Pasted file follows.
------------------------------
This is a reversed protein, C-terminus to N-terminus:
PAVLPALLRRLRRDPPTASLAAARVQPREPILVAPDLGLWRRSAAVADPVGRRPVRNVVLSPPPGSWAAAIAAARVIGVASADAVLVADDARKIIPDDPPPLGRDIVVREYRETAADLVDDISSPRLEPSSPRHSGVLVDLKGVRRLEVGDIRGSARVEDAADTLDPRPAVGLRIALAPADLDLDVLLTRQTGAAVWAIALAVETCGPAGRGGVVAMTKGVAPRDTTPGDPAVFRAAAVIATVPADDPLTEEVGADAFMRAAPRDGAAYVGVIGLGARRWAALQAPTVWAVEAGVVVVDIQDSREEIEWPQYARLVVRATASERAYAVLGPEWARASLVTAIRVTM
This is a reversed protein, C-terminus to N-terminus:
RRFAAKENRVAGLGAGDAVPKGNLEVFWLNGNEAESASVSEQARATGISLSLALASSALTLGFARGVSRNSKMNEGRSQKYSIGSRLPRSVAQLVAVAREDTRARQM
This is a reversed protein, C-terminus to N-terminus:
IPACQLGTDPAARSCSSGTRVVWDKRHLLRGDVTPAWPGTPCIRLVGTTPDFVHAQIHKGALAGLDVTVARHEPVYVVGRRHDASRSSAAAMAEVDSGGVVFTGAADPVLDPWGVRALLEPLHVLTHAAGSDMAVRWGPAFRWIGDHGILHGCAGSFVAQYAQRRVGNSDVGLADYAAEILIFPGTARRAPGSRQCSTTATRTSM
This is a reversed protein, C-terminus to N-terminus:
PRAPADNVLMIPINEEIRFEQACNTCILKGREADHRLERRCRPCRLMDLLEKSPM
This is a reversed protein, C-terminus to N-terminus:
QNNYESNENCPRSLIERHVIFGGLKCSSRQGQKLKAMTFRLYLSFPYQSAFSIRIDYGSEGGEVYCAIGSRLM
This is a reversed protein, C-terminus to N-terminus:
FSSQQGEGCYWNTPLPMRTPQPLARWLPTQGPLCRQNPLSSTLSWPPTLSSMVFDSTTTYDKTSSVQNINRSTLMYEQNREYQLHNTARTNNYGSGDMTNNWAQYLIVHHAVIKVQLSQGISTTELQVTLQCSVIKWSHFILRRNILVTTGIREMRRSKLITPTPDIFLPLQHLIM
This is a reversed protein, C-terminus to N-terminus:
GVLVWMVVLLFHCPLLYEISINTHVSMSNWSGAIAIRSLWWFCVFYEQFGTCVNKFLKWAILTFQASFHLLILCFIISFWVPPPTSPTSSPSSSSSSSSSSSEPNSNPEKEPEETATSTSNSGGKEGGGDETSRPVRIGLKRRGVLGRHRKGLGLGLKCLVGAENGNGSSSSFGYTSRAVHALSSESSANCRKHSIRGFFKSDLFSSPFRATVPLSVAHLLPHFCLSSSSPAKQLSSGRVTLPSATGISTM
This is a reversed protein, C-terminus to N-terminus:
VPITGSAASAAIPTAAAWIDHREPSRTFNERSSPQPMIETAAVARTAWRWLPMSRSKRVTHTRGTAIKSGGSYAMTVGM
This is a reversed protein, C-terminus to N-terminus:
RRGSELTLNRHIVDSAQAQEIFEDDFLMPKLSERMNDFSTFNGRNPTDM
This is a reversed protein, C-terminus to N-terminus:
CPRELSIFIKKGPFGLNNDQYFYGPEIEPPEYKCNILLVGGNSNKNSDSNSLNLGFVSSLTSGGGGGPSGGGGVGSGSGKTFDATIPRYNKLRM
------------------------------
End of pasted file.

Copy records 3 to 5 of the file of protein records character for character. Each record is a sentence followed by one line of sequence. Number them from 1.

This is a reversed protein, C-terminus to N-terminus:
IPACQLGTDPAARSCSSGTRVVWDKRHLLRGDVTPAWPGTPCIRLVGTTPDFVHAQIHKGALAGLDVTVARHEPVYVVGRRHDASRSSAAAMAEVDSGGVVFTGAADPVLDPWGVRALLEPLHVLTHAAGSDMAVRWGPAFRWIGDHGILHGCAGSFVAQYAQRRVGNSDVGLADYAAEILIFPGTARRAPGSRQCSTTATRTSM
This is a reversed protein, C-terminus to N-terminus:
PRAPADNVLMIPINEEIRFEQACNTCILKGREADHRLERRCRPCRLMDLLEKSPM
This is a reversed protein, C-terminus to N-terminus:
QNNYESNENCPRSLIERHVIFGGLKCSSRQGQKLKAMTFRLYLSFPYQSAFSIRIDYGSEGGEVYCAIGSRLM